This is exactly why...
...the interest in and momentum towards Linux that was building amongst my clients and prospects 2-3 years ago has almost completely dissipated - at least on the desktop. Virtually all of my desktop migration now is Windows to Mac, rather than Windows to Linux. People are still interested in Linux and the BSDs in the back office - but almost entirely RHEL/CentOS and SUSE, rather than any of the "movement" distros like Debian, Ubuntu or Slackware.
For myself, it's been nearly a year since I paid much attention to Linuxpolitik at all... mainly because I decided that I wanted to get interesting things done rather than have deep but ultimately meaningless intellectual discourse that might as well be debating how many angels could dance on the edge of a SO-DIMM.
The Linux communities, led ably as always by the Debian crowd, is in imminent danger of "freeing" themselves - and the larger potential shift away from proprietary systems - into complete irrelevance in the real world. The shift to 64-bit desktops; the unprecedented clusterfark that is/was Vista... these are, if not in the market's rear-view mirror, at least nearly so, and the amount of open source takeup on the desktop has been...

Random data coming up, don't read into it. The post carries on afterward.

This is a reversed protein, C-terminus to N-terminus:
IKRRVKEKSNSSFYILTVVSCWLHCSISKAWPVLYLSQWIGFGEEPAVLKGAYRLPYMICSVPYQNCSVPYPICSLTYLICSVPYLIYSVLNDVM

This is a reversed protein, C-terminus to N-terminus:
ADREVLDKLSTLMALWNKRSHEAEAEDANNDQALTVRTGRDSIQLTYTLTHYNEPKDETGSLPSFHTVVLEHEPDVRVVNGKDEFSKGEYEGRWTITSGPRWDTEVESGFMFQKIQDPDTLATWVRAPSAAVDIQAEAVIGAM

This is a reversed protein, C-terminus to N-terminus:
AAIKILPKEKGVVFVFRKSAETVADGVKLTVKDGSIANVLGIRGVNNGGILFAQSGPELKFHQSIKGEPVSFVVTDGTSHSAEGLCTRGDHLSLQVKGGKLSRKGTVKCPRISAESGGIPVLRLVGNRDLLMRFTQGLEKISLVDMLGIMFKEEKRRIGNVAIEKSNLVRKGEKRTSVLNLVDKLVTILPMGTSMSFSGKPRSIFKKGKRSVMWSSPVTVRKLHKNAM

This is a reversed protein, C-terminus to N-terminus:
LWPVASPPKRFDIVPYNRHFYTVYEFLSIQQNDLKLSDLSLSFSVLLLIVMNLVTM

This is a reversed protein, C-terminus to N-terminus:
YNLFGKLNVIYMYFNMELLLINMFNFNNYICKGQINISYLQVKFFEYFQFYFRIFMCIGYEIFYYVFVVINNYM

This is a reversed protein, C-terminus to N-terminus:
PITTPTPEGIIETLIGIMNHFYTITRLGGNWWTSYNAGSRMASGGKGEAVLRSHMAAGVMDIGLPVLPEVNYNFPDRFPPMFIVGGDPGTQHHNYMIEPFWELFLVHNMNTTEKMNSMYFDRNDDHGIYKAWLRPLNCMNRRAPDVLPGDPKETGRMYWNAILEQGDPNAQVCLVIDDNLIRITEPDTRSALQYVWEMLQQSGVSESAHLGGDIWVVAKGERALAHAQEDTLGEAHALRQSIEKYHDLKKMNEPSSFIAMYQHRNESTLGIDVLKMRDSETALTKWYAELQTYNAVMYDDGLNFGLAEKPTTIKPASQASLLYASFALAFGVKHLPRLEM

...absolutely negligible. A rounding error to a rounding error. We can, we previously [i]have[/i] done better. Joe Businessman or Jane Home User doesn't [i]care[/i] about the philosophical underpinnings, about the dialectic of open source; they want to get payroll out on time, or open the wedding video their daughter and new son-in-law just sent from the other side of the planet. If we, as a larger community of people and groups interested in promoting open source solutions lose sight of that, we will be increasingly sidelined by a small number of very well-known, well-funded and (importantly) reasonably well-[i]led[/i] companies that Get It™.
Can we measure up?